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Baseball, ten years on

So. Ten years ago, I wrote about Baseball here on this Tohu Bohu, and maintained that Major League Baseball did not have a competitive balance problem. I said There are currently no well-run teams that have not competed for a division title in the last three years. That was 2001-2003, the last three years at the time, and I listed as poorly-run teams those from Detroit, Tampa Bay, Baltimore, Texas, Pittsburgh, Cincinnati, San Diego, Colorado, and Milwaukee.

What constitutes success for a team in a 30-team league over ten years? If the answer is only a championship, then at least 20 teams are going to be unsuccessful, which makes it an unuseful definition for me. A pennant? Two playoff appearances? A couple of 90-win seasons, whether you actually make the playoffs or not? Let’s see how those teams have done.

Since 2003, the Detroit Tigers have won two division titles and a wildcard and won two pennants and had three 90-win seasons, the Tampa Bay (redacted) Rays have won two division titles and a wildcard and won one pennant and had four 90-win seasons, the Baltimore Orioles have won one wildcard and had one 90-win season, the Texas Rangers have won two division titles and a wildcard and won two pennants and had three 90-win seasons, the Cincinnati Reds have won two division titles and had three 90-win seasons, the San Diego Padres have won two division titles and had one 90-win season, the Colorado Rockies have won two wildcards and one pennant and had two 90-win seasons, the Milwaukee Brewers have won one division title and one wildcard and had two 90-win seasons.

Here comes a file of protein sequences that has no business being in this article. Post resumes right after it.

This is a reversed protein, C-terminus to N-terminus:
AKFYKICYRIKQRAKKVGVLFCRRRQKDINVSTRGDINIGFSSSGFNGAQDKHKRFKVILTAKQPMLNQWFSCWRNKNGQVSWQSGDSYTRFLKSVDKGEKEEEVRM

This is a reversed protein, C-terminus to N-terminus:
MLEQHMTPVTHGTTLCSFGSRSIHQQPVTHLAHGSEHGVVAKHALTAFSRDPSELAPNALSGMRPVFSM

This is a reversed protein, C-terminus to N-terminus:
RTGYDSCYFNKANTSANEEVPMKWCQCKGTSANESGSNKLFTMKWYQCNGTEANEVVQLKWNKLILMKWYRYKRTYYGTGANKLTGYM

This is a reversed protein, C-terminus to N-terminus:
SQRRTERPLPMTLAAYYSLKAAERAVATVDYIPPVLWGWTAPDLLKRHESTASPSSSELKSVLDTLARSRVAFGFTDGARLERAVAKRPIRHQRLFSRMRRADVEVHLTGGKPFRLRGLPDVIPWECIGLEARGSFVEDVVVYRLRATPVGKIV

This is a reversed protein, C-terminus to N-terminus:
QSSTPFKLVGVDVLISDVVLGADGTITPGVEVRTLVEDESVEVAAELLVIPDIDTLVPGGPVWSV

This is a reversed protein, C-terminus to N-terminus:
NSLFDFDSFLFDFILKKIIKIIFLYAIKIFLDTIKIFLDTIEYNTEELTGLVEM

It hasn’t been a great decade for each of those teams, but then of course if you want competitive balance, not everyone can have a great decade. Still, each of those teams—eight teams I had specifically singled out for both crappy results and crappy management—have had substantial success over the last ten years.

Oh, and the Pittsburgh Pirates have had one 90-win season and one wildcard, as of… now.

Tolerabimus quod tolerare debemus,


So who would you put forward as the poorly run teams to check up on in 2023? Houston, LA Angels, Seattle, Minnesota, Chisox, Kansas City, Colorado, Chi Cubs, NY Mets, Philadelphia, and (last but by no means least) Miami?

I would agree that Kansas City should have been on the 2003 list.

Honestly, I haven't been following the rest of baseball enough to have a list in mind. I'm not sure I put Philadelphia on the list--they've made problems for themselves, but they are the nearly-inevitable problems of post-success, and I would wait a year or three to see how they dig themselves out. This may be a Giants fan perspective, though... If I accept your list, what's interesting is that many or even most of them are 'big market' teams within the meaning of the discussion of 10-20 years ago. It's almost as if the problem of competitive imbalance due to market and revenue imbalance was overblown at the time.


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